Who Will Shape Facebook’s Censorship Policies?

Who Will Shape Facebook’s Censorship Policies?
FILE PHOTO: An illustration picture shows the log-on screen for the Website Facebook on an Ipad, in Bordeaux, Southwestern France on... Regis Duvignau May 18, 2017 10:23am EDT

Facebook CEO Mark Zuckerberg has pledged to protect free speech. But his platform, the largest and most influential social network in the world, regularly clamps down on free speech on behalf of authoritarian regimes. Facebook seems to be at a dead en in terms of growth, will it make it's big push into foreign countries and if so will free-speech be an issue? Some of these countries aren’t happy with the idea of letting their citizens have access to free-speech friendly platforms, and impose conditions on Facebook’s operations within their borders.

Will Zuckerberg's protection of free speech be compromised? Below are some details on these countries:

  • China: Facebook was banned from China following riots in 2009 in Ürümqi and revelations that the Xinjiang independence activists behind the riots used the social network to organize. Facebook has been desperate to re-enter China’s massive market ever since.
  • Turkey: Frequently censors its citizens on the internet. During the coup attempt against President Erdogan last year, all social media was blacked out across the country. Just last month, Turkey blocked access to Wikipedia.
  • Pakistan: Also known as the Islamic Republic of Pakistan, is currently undertaking a massive crackdown against what it describes as “social media blasphemy.” The state recently sent out a text message to millions of Pakistanis urging them to report their fellow citizens if they suspect them of “blasphemous” posting, effectively encouraging a citizen-led religious Stasi. Pakistan has asked Facebook for help identifying blasphemers on social media — even those outside the country, so it can pursue their extradition. Facebook has not denied complying with the request, instead saying that the company “reviews all government requests carefully, ‘with the goal of protecting the privacy and rights of our users."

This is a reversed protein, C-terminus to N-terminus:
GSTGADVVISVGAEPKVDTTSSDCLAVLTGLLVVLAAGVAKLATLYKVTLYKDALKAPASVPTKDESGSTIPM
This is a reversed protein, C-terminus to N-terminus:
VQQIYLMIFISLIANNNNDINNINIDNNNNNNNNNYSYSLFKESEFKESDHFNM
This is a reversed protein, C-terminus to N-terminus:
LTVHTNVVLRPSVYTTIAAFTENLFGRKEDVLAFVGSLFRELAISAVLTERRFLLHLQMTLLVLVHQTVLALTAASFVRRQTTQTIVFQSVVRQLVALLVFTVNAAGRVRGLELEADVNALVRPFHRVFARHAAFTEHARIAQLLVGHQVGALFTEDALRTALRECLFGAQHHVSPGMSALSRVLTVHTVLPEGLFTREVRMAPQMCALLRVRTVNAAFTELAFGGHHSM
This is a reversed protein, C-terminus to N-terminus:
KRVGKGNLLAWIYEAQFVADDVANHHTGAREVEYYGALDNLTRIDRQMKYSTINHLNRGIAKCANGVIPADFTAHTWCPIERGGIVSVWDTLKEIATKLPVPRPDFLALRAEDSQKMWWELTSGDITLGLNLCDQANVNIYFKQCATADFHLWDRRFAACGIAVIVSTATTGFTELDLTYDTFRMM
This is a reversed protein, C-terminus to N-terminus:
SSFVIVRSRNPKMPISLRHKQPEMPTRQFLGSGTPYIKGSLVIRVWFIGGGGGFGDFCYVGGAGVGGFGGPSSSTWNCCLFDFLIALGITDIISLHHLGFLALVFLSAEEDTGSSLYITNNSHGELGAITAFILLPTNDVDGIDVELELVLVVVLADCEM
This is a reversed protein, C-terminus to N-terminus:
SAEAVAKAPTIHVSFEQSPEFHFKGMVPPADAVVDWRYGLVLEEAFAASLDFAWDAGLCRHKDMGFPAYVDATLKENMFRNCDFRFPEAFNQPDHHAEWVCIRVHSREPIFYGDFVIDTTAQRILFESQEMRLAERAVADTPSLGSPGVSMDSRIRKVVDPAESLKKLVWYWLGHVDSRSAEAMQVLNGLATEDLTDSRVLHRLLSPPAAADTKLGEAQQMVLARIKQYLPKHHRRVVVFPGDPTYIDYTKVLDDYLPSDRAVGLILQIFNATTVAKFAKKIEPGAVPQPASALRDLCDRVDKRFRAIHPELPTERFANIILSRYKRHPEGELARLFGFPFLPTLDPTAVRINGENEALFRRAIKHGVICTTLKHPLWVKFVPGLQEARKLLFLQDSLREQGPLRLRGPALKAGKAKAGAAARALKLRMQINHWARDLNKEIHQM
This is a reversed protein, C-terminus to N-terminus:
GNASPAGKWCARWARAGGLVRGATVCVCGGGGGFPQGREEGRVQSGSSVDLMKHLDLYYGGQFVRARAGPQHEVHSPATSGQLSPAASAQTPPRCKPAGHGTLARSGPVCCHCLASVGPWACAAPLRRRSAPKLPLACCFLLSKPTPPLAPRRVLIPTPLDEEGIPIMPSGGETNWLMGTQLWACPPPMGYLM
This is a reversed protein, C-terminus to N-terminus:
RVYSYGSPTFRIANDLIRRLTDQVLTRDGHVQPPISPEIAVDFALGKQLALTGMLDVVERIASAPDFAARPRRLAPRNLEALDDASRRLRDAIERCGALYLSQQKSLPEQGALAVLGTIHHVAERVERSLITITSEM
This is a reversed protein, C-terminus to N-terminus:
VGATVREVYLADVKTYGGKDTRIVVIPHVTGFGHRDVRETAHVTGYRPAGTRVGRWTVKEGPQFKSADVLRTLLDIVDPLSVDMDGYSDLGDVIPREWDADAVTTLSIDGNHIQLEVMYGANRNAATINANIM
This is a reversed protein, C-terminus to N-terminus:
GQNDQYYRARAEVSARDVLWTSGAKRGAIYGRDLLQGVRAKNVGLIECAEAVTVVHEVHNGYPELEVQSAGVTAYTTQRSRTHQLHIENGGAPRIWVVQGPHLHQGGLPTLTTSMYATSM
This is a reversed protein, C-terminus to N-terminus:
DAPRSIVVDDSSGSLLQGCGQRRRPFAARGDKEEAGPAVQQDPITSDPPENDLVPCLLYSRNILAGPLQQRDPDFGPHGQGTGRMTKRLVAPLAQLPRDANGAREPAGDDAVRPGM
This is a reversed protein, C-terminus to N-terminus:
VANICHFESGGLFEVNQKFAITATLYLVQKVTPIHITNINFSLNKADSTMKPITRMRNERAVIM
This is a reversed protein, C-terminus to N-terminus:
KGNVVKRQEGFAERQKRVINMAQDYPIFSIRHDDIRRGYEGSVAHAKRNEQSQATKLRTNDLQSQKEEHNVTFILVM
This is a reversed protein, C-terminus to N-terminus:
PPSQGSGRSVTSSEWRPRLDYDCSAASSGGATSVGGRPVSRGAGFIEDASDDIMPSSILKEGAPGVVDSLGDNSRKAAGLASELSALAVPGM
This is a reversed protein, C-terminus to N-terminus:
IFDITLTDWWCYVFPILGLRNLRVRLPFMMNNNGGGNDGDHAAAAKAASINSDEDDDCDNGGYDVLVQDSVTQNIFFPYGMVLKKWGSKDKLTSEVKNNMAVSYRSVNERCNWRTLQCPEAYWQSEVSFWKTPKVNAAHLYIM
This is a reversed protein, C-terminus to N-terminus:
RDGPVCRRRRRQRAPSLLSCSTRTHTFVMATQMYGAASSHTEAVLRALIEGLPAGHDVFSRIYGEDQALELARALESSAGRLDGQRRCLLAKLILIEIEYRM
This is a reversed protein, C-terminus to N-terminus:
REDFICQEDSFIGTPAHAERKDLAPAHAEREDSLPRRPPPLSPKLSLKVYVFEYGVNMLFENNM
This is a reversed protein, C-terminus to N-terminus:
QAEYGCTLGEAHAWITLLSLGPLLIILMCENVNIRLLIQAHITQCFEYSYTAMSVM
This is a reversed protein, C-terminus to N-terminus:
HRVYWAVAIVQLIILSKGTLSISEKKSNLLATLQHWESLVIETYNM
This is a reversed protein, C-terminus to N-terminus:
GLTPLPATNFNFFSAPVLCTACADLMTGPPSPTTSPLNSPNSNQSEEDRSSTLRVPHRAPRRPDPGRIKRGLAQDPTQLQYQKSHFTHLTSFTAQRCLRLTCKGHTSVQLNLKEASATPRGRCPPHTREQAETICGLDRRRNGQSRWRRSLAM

• Russia: The media is determined to find evidence of collusion between President Trump and Russia, but there is considerably more evidence to be found of Facebook doing the bidding of the Russian government, which is frightening the social network by threatening to ban it from the country. The pressure seems to have paid off – in 2014, Facebook blocked a page supporting Alexei Navalny, described by the Washington Post as “Putin’s biggest critic.”  
  • Germany and the European Union: In response to the migrant crisis and the subsequent crime and terrorism wave sweeping Europe, Germany has taken a keen interest in scrubbing criticism of their catastrophic mass migration policies from social media. German police have even raided homes over alleged “Facebook hate speech,” and one couple was taken to court and sentenced for criticizing mass migration on the platform. In September 2015, German chancellor Angela Merkel was overheard asking Mark Zuckerberg if he was “working” on clamping down against allegedly “hateful” content on the platform, to which Zuckerberg replied “yeah.” The German government has also threatened to fine Facebook if it does not clamp down on “fake news,” while the European Union has threatened “non-legislative action” if social networks like Facebook and YouTube do not tackle “hate speech’ on their platforms.

Breitbart News / TRUNEWS summary. 

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